Our Transient but Beautiful Spring Visitors


Every year as we bid farewell to March, we enter that magical period when we are briefly visited by some of the most delicate and exquisite flowers to bless us with their presence.  However, unlike the blooms of summer, many of these ephemerals are quite shy and need to be sought out.

One of the more showy spring blooms, the Columbine is almost orchid-like.

You’ll find most of these spring visitors in the woods.  They take advantage of that period when the world is beginning to warm up and before the trees have put on their foliage, blocking out much of the sunlight.

A Trout Lily being visited by a bee

Among the first to appear are the Trout Lily (Erythronium americanum) and the Spring Beauty (Clintonia Virginica).  Trout lilies, with their nodding yellow flowers can often be observed in March, and are among the first to appear, followed shortly by the delicate blossoms of spring beauties. that will sometimes entirely carpet the floor of the woods.  Although most spring beauties are white, with delicate pink stripes, it is not unusual to encounter pink blooms.  Another early visitor (that is usually found in open areas) is the Pennsylvania Bittercress (Cardamine pensylvanica), which is one of the earliest plants to flower (and quite spicily delicious).  It cannot truly be described as an ephemeral as its foliage can be found growing from September through April, but it is worth a mention as it is one of the earliest edibles to be found.  In fact, all of the above plants can be eaten, but should be left untouched unless they are in abundance. However, It is worth spending a little time digging up the small, nut like corms from some Spring Beauties, peeling and eating them.  They taste similar to chestnuts.

Spring Beauties were a welcome sight to early Americans who ate their nutty roots.

Another brief and beautiful visitor that begins to unfurl its leaves to reveal a single, spectacular white flower, is the Bloodroot (Sanguinaria canadensis), so called because of its vivid red sap.  It is not edible, but has some noted medicinal uses, including as a treatment for breast and skin cancers.


The elegant Bloodroot leaf is every bit as fascinating as its flower (and its root)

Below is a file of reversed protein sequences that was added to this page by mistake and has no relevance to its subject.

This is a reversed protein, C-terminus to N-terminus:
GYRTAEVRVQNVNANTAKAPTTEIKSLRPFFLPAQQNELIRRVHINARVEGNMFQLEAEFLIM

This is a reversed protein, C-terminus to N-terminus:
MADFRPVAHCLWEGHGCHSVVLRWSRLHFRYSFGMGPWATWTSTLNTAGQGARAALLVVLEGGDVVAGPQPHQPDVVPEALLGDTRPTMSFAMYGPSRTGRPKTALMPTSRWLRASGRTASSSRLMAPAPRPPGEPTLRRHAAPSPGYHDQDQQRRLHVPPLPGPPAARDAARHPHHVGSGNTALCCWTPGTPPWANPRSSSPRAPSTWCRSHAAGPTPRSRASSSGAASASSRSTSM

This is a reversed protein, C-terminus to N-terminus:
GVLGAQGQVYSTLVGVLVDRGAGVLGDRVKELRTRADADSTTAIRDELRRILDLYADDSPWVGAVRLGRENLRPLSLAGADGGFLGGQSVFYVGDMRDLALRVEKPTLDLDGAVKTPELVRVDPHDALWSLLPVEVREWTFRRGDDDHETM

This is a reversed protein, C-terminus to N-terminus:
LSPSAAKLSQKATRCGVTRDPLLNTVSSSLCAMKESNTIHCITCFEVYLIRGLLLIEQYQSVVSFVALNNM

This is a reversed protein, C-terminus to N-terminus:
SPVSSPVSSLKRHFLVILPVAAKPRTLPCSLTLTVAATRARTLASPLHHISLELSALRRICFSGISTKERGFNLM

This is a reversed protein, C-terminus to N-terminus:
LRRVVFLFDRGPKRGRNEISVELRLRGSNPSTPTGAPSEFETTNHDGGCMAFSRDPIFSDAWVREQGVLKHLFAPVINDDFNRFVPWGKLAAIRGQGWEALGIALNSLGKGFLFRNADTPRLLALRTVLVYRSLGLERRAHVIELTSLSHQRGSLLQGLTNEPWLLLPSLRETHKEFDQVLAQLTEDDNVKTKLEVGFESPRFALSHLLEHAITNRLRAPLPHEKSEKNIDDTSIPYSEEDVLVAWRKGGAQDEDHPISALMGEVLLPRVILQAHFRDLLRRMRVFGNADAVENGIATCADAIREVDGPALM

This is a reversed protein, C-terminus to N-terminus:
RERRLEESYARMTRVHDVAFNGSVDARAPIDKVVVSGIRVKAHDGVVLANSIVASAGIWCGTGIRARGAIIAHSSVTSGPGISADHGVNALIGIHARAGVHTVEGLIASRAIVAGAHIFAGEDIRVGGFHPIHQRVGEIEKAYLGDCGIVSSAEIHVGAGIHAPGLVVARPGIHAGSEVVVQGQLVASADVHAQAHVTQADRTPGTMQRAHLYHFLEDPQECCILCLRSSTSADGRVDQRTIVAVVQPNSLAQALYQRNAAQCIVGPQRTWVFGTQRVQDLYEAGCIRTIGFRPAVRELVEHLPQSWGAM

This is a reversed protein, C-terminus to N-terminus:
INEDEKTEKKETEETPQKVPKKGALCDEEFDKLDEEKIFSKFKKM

Every April, I find myself walking the woodland trail that follows the peak of Clausland Mountain (behind Nyack), as it offers a wide variety of spring blossoms all in the same place.  The first plants to greet us are the red and yellow lantern-like flowers of the Columbine (Aqualegia canadensis).  Next we notice the feathery leaves of Dutchman’s Breeches (Dicentra cucullaria), with their little rows of white and yellow pantaloon shaped blossoms.


The unmistakable bloomer shape of Dutchman’s Breeches flowers

A more showy little blossom, that lives further down the trail is the Rue anemone (Thalictrun thalictroidus), distinguished by its varying numbers of white (sometimes pink) petals and rue-like leaves.


Rue Anemone can often be found growing in large patches

A very delicate flower that is easily overlooked is the blossom of the Dwarf Ginseng (Panax trifolius).  Unfortunately, they have been over harvested for their potent medicinal corms and are quite scarce in many areas.

Dwarf Ginseng is a smaller version of its cousin American Ginseng (Panax quinquefolius)

On the same trail I have found clusters of the Early Saxifrage (saxifraga virginiensis) which, although more abundant are nevertheless quite delicate.


Early Saxifrage enjoys growing in challenging rocky ground

Of course, we cannot ignore those three petalled wonders, the trilliums, that can be quite big and showy.  The white ones (Trillium grandifolium) are fairly common where I live, but occasionally I am fortunate enough to come upon a patch of Red Trillium (Trillium erectum). Although they are edible, they are too pretty to disturb.

Also known as Wake Robin, the Purple Trillium resembles its winged namesake

Two other colorful blooms to look out for are the Glory-of-the-Snow (Chionadoxa spp) and Grape Hyacinths (Muscaria spp).  Both grow out in the open and are easy to spot, especially since they are both purple.

Glory of the Snow often appear while there is still snow on the ground, creating a “glorious” contrast

So, during the next few weeks, get out there and enjoy the spring weather, and see how many of these and other ephemerals you can find.  You won’t regret it.

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